Lawrence F. Marshall
Jay Jagannathan, David O. Okonkwo, Hian Kwang Yeoh, Aaron S. Dumont, Dwight Saulle, Julie Haizlip, Jeffrey T. Barth, John A. Jane Sr. and John A. Jane Jr.
The management strategies and outcomes in pediatric patients with elevated intracranial pressure (ICP) following severe traumatic brain injury (TBI) are examined in this study.
This study was a retrospective review of a prospectively acquired pediatric trauma database. More than 750 pediatric patients with brain injury were seen over a 10-year period. Records were retrospectively reviewed to determine interventions for correcting ICP, and surviving patients were contacted prospectively to determine functional status and quality of life. Only patients with 2 years of follow-up were included in the study.
Ninety-six pediatric patients (age range 3–18 years) were identified with a Glasgow Coma Scale score < 8 and elevated ICP > 20 mm Hg on presentation. The mean injury severity score was 65 (range 30–100). All patients were treated using a standardized head injury protocol. The mean time course until peak ICP was 69 hours postinjury (range 2–196 hours). Intracranial pressure control was achieved in 82 patients (85%). Methods employed to achieve ICP control included maximal medical therapy (sedation, hyperosmolar therapy, and paralysis) in 34 patients (35%), ventriculostomy in 23 patients (24%), and surgery in 39 patients (41%). Fourteen patients (15%) had refractory ICP despite all interventions, and all of these patients died. Seventy-two patients (75%) were discharged from the hospital, whereas 24 (25%) died during hospitalization. Univariate and multivariate analysis revealed that the presence of vascular injury, refractory ICP, and cisternal effacement at presentation had the highest correlation with subsequent death (p < 0.05). Mean follow-up was 53 months (range 11–126 months). Three patients died during the follow-up period (2 due to infections and 1 committed suicide). The mean 2-year Glasgow Outcome Scale score was 4 (median 4, range 1–5). The mean patient competency rating at follow-up was 4.13 out of 5 (median 4.5, range 1–4.8). Univariate analysis revealed that the extent of intracranial and systemic injuries had the highest correlation with long-term quality of life (p < 0.05).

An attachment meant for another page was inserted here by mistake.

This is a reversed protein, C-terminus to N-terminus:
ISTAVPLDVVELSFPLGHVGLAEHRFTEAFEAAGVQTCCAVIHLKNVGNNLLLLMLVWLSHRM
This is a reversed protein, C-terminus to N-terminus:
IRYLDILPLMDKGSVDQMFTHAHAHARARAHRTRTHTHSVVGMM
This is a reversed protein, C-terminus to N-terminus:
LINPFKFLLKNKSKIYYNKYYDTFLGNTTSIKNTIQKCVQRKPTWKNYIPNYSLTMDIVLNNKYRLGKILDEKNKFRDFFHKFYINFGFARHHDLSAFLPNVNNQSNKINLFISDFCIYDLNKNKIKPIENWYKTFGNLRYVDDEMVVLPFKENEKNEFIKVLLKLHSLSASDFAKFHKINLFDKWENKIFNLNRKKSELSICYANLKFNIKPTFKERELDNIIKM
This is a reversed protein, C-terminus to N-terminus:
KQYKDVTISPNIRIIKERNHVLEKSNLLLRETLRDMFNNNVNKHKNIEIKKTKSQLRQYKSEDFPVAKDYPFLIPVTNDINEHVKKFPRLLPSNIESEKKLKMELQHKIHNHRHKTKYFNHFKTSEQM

Controlling elevated ICP is an important factor in patient survival following severe pediatric TBI. The modality used for ICP control appears to be less important. Long-term follow-up is essential to determine neurocognitive sequelae associated with TBI.